While international aid is slowly arriving, much more needs to be done to protect the country from the ravages of climate change.

Bridges and highways were swept away, whole villages inundated, standing crops destroyed, homes flattened, hundreds killed and millions displaced – Pakistan’s worst flood in living memory required international aid immediate.

As Islamabad declared a national emergency to deal with the deluge triggered by relentless monsoon rains that began in June, the United Nations also reached out for an immediate response.

The crisis has hit the South Asian country at a time when it is in talks with the IMF for a $1.2 billion rescue loan even as it struggles to shore up its dwindling foreign exchange reserves.

The floods have severely affected the agricultural sector, which employs millions of people and accounts for more than 20% of the economy.

Khuram Husain, a Karachi-based business journalist, says 90% of crops in the southern province of Sindh have been devastated.

“These are staggering numbers. The magnitude of the floods is clearly calamitous.

Sindh and Balochistan, the poorest provinces affected by the insurgency, have seen record rains in recent weeks, according to the Pakistan Meteorological Department.

In the northern parts, at the foot of the Karakoram mountain range, heavy downpours caused deadly deluges.

Videos shared on social media show an image of despair as more than 900 people lost their lives in a matter of weeks.

In Khyber Pakhtunkhwa, villagers watched in horror as flash floods washed away five men trapped on a rock.

Politicians from all parties are now appealing for international help as aid agencies worry about the future of millions of homeless people, including children.

The Central Bank of Pakistan has set up a relief fund to collect donations from locals and expatriates.

Prime Minister Shehbaz Sharif formally appealed to the international community to help with relief efforts and met with foreign diplomats in Islamabad on Friday.

“We have contacted donors, friendly countries and international financial institutions for assistance in responding to the scale of the floods. I will meet with Islamabad-based ambassadors and high commissioners tomorrow to brief them on the nature challenge and need help (sic),” he tweeted.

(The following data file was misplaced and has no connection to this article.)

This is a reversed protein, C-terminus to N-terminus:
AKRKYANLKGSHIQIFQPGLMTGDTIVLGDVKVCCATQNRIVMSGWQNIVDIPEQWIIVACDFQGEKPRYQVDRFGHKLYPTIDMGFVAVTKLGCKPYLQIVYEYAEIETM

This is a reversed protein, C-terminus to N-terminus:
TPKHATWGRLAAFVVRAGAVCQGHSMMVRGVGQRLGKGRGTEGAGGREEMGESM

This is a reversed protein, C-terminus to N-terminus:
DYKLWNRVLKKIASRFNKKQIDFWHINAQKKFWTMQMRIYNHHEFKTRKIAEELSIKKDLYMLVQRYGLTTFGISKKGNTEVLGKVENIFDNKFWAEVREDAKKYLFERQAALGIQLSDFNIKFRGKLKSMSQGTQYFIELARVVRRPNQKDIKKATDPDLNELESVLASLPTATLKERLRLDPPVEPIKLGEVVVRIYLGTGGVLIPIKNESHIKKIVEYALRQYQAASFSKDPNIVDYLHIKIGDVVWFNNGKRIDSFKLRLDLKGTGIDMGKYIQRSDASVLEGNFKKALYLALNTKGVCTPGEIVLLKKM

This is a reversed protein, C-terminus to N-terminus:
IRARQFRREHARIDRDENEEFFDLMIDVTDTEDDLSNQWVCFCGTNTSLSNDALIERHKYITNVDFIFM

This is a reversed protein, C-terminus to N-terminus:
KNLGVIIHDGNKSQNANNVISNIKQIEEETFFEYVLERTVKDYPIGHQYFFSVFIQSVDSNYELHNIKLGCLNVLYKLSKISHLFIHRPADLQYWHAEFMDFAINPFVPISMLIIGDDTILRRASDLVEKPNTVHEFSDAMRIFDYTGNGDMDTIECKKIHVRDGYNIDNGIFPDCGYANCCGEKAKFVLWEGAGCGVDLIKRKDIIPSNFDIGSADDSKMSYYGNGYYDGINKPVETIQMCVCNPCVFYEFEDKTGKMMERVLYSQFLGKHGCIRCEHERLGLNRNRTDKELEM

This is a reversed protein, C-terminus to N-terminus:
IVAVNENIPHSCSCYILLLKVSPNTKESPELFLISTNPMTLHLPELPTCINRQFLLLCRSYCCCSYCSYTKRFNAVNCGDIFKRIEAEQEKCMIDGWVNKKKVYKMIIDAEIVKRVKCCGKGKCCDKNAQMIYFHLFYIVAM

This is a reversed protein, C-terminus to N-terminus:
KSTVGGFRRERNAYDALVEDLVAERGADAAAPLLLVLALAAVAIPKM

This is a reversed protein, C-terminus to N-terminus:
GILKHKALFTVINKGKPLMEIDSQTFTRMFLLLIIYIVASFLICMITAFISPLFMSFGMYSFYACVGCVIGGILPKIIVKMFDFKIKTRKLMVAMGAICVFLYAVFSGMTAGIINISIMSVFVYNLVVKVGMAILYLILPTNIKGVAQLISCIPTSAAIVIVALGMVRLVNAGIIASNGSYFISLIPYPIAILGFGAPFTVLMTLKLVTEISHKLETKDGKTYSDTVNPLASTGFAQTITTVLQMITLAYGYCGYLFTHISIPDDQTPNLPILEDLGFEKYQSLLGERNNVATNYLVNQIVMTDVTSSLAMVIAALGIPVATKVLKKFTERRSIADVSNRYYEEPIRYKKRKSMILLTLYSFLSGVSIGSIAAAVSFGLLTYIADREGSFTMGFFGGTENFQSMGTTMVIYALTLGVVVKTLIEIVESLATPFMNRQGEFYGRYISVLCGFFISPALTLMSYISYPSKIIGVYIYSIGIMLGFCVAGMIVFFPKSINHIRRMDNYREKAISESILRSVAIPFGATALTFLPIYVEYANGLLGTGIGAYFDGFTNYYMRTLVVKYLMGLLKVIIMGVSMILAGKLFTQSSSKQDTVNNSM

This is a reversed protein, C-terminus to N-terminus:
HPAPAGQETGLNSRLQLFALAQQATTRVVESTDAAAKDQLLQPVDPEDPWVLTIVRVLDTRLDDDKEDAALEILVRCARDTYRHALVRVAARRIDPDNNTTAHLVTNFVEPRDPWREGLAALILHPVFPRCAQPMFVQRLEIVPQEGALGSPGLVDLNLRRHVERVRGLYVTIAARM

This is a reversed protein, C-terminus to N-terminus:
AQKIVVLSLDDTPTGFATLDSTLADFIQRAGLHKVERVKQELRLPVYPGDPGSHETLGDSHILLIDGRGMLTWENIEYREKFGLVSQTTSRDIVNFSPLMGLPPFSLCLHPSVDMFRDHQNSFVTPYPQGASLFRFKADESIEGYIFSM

Multilateral agencies, including the World Bank, have pledged $500 million to deal with the emergency immediately, officials said.

A climatic disaster

Before the monsoon rains, parts of Pakistan and India were sizzling in scorching temperatures, which broke all records for March and April.

Rising temperatures attributed to climate change have caused glaciers to melt in Pakistan and increased the risk of flooding in low-lying areas.

In late May and early June, the temperature in Jacobabad, Dadu, Larkana, Sukkur and other districts in Sindh reached over 45 degrees Celsius.

“It was time for exams and it was so hot that the school children fainted,” said Nasir Ali Panhwar, an environmentalist. World TRT.

“For 4-5 years, the seasonal pattern has really changed. This year there was no spring in Sindh, we just skipped spring and went straight to summer.

Historically, only Jacobabad has seen temperatures reaching 45-50 degrees Celsius, but now the heatwave has spread across Sindh with increasing frequency.

“Among the reasons for the recurring heat wave is the lack of wooded areas. In other countries, the forest area should be around 25 percent. In Pakistan, it is 3 to 4%,” says Panhwar.

With dams and water reservoirs now filled to capacity, just months ago experts were concerned about the lack of water flow in the Indus River, a lifeline for farmers.

“We have forest land but no forests. This is one of the natural factors that we no longer have annual floods from the Indus River,” says Panhwar.

“It is particularly difficult for agricultural production because the weather conditions change.”

Source: World TRT